Travel within the U.S.

Air Travel

Many Americans travel by air in their own country. Almost every medium-sized city has its own airport and there is intense air traffic. Prices are often lower than we are used to in Europe, but can quickly change as the flight date approaches. Therefore as a tourist any domestic flight(s) can best be planned and booked before you departure to the U.S.


For inland transportation the train was always in the shadow of the plane and car. But impressvie improvements have been made on the railway network. Nowadays it has a total lenght over over 40,000 km, with 500 destinations. The prices of tickets are slightly below the air fares and for tourists there are special rail passes, valid for a certain period of time. Trains are comfortable, spacious, not crowded and are operated by Amtrak, founded in 1970 and managed by the federal government. There are Long Distance Routes (over 380 miles) with sturdy names like “Silver Meteor” and “Texas Eagle”. The shorter Regional Routes have more stops.

  • There is also a category of commuter trains in the urban areas but this is less important for cycling tourists.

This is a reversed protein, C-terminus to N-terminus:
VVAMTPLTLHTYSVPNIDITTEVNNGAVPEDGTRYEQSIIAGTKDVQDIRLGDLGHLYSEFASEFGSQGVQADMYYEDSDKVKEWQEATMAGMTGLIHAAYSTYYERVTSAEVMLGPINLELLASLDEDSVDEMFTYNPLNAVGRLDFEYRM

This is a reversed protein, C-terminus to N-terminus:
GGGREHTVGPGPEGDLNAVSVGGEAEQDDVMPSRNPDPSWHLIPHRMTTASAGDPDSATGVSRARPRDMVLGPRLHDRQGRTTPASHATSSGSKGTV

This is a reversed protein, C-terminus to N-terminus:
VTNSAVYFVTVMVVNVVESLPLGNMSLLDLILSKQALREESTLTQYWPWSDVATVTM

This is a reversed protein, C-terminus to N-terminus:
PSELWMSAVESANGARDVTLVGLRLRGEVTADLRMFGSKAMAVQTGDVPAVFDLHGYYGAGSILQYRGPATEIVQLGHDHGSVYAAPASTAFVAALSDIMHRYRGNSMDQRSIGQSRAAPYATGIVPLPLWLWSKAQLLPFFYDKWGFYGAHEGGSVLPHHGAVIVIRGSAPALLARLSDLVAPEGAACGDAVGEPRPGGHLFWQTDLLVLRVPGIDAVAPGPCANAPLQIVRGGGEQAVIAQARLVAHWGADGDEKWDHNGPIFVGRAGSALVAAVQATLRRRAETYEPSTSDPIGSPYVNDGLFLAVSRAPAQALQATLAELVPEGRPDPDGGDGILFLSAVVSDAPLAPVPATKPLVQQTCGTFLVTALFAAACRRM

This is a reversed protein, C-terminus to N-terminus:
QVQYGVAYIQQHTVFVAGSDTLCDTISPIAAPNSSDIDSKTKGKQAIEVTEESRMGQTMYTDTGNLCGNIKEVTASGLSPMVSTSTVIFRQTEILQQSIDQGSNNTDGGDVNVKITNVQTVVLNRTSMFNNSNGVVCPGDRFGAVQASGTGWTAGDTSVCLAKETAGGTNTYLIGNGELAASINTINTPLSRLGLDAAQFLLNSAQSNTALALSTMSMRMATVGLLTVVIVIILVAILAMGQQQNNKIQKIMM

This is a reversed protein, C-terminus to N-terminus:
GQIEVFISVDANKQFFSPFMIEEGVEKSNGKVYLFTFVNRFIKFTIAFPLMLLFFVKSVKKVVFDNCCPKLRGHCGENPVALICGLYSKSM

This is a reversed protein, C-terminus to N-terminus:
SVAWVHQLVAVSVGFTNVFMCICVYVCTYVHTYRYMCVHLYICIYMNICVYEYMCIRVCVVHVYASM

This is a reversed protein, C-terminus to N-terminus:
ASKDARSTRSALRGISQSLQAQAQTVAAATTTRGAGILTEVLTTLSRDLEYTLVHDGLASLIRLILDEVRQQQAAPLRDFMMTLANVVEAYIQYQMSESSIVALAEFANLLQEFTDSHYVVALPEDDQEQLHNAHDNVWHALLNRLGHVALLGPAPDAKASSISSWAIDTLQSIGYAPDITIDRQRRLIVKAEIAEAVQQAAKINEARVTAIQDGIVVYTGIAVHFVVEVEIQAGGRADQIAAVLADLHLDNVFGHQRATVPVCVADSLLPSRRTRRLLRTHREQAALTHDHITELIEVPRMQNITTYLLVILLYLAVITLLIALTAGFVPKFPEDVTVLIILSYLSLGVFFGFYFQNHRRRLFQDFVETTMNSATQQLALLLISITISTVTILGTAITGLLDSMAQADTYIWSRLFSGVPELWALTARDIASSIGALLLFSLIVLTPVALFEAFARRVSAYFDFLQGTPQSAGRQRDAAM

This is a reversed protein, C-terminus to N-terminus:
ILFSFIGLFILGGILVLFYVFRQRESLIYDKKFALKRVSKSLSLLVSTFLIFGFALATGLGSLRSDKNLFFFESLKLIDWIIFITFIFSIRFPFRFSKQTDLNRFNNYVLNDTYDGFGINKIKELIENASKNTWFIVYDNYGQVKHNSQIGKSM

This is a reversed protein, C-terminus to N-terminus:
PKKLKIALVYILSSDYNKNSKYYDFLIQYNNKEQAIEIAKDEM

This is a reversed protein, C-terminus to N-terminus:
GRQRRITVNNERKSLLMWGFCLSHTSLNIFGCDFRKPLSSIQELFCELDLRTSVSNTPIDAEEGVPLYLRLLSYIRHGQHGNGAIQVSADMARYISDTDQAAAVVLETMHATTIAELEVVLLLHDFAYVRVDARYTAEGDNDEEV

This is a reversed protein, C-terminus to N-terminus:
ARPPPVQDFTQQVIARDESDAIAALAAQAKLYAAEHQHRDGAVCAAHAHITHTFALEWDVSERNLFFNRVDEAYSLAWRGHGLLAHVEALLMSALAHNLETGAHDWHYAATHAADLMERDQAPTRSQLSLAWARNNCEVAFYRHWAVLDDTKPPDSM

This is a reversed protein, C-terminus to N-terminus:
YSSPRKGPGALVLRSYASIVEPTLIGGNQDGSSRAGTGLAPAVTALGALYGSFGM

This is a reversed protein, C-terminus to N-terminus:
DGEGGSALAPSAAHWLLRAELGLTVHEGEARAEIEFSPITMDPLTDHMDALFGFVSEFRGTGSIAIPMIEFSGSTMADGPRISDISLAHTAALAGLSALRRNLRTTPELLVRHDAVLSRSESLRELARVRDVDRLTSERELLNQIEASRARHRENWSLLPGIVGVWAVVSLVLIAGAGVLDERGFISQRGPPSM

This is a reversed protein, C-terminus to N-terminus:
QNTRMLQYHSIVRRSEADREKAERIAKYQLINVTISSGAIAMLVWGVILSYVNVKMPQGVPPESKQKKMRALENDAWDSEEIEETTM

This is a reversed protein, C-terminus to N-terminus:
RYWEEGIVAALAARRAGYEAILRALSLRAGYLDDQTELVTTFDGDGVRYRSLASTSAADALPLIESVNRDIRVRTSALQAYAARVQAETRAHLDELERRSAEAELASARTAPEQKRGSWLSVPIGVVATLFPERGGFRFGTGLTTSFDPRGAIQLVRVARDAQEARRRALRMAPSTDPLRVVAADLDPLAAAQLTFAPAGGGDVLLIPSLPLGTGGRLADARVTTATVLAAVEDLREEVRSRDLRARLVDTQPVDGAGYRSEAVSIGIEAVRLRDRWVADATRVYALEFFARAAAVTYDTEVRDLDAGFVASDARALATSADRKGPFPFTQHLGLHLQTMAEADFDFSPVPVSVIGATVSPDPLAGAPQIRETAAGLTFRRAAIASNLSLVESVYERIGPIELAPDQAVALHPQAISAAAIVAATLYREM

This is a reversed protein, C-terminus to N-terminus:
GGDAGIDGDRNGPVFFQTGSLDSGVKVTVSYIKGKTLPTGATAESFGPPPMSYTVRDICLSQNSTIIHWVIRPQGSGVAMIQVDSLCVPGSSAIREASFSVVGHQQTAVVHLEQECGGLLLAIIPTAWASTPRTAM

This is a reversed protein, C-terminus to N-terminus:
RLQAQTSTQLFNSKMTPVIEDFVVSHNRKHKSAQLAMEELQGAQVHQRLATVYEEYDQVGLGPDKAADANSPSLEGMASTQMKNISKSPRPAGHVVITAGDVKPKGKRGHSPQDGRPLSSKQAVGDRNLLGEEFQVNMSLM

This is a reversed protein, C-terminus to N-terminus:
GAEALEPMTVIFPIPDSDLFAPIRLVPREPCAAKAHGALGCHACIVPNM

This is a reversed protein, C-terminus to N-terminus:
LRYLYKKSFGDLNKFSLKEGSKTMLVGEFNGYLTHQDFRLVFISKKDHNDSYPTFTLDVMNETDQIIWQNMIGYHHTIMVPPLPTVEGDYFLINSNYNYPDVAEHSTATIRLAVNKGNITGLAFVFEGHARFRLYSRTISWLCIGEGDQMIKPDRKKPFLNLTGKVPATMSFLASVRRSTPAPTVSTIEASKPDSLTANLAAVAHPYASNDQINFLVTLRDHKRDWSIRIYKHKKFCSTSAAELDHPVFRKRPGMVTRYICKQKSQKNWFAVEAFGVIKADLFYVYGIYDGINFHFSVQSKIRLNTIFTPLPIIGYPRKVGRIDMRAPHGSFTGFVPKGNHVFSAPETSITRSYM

Within the U.S. bus travel is cheap but it takes longer. Buses are safe and they have become more luxurious in recent years. There is a dense network of bus lines. Greyhound Lines is the largest bus operator in the U.S. There is also a smaller company called Trailways. Greyhound tickets can be ordered online, but a seat on the bus is not guaranteed – it is therefore recommended to be present at a bus- stop well before departure. Trailway tickets can be bought at the bus-stop or from the driver.


Driving a motorhome or a car in the U.S. is no problem as a tourist. Rental cars are of good quality, there is a wide choice of models and rental depots. Road signage in the U.S. is excellent (routes are often indicated north-east-south-west) and roads are wide, well maintained and generally not very crowded.

Tour Finder